architects in the 21st century is the issue of sustainability. Not only is there no consensus opinion on how to approach the issue of sustainability in academic circles but there is also no formula of integrating sustainability into architectural curriculum (Wright, 2003). This deficiency underscores an even more stressing problem, however: as Edwards and Hyett (2010) note, "the techniques and technologies of green design are now generally understood -- what is still lacking is an architecture profession which gives priority to ecological issues" (p. 5). In other words, there is no connection between the myriad academic approaches and the professional architectural life. Wheeler (2015) asserts that this issue is due to an inadequate definition of sustainable architecture. In the capitalistic, consumerist global environment of the 20th century, the concept of preservation and connectivity to nature was largely overshadowed by corporate demand and higher margins.
Yet the end of the 20th…
About SsD. (2016). SsDArchitecture. Retrieved from http://www.ssdarchitecture.com/about/
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Tower-One of His Most Bizarre Buildings Ever-ises High above the Oklahoma Plains.'
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Jacko, J.A. & Sears, a. 2003. The Human-Computer Interaction Handbook: Fundamentals,
Evolving Technologies, and Emerging Applications. Mahwah, NJ: Lawrence Erlbaum
Kim, Y-M. 2011, September. 'Factors Affecting University Library Website Design.' Information
Technology & Libraries; vol. 30, no. 3, pp. 99-100.
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Organisations (Dmos): Need-based Content Development.' Journal of Hospitality,
Leisure, Sports and Tourism Education, vol. 9, no. 1, pp. 39-40.
Mccabe, P.T. 2004. Contemporary Ergonomics 2004. Boca aton,…
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Cuddihy, E. & Spyridakis, J.H. 2012, July. 'The effect of visual design and placement of intra-
article navigation schemes on reading comprehension and website user perceptions.'
The men had returned from the war, Americans were buying homes and putting all their energies in to building a nest for the family filled with all sorts of creature comforts. The female form reflected these comforts: it was round and healthy. On the other hand, the 1960s and 1970s signaled the rampant winds of change; while some people attribute it primarily to the debut of Twiggy, the skinny supermodel of the era other reasons are relevant to examine as well: "popular during the 1960's because of the increasingly popularity of self-expression and women's rights movements during this time that allowed women to shed clothes and bare more body. Being thin allowed them to comfortably wear clothes like the mini-skirt, which maybe at that time stood for some sort of freedom and self-expression. Being thin and shedding weight may have given some women the ability to feel better about themselves.…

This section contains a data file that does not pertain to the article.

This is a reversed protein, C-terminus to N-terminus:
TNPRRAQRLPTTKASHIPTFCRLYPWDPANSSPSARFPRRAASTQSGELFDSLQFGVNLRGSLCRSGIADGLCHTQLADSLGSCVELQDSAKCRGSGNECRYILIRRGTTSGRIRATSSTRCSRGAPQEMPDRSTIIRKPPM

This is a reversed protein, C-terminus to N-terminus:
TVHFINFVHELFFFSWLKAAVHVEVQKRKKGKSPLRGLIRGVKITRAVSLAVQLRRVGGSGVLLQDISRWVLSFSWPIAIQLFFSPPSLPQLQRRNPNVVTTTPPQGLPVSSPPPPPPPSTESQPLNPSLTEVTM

Bennett, B. (2011). it's All About Art Deco. Retrieved from galleryatlantic.com: http://www.galleryatlantic.com/Its-All-About-Art-Deco.html
Boyars, M. Gothic Fantasy: The Films of Tim Burton.
Marcel Duchamp took a urinal, called it "Fountain," put it in an art show and then defended his action on the grounds that as he was an artist and he said the urinal was art, then it was.
This is just the sort of thing that has given modern art a bad name. But why should it have? Why should that urinal not be art?
Understanding the answer to that question - whether one believes that that urinal was art or not - allows one to understand both the Dadaist movement and much of what has happened in the four generations of modern art since.
In an interview conducted for this paper, Karen Finley, a conceptual artist who was one of the infamous NEA Four, talked about the importance of that urinal.
On the one hand, me, personally, I don't like the piece because it's got all the hallmarks of…
Finley, K. (2002). Personal interview. http://www.dadaboom.com/dada.html http://www.finesite.webart.ru/shocking/dada-2.htm http://www.english.upenn.edu/~afilreis/88/dada-def.html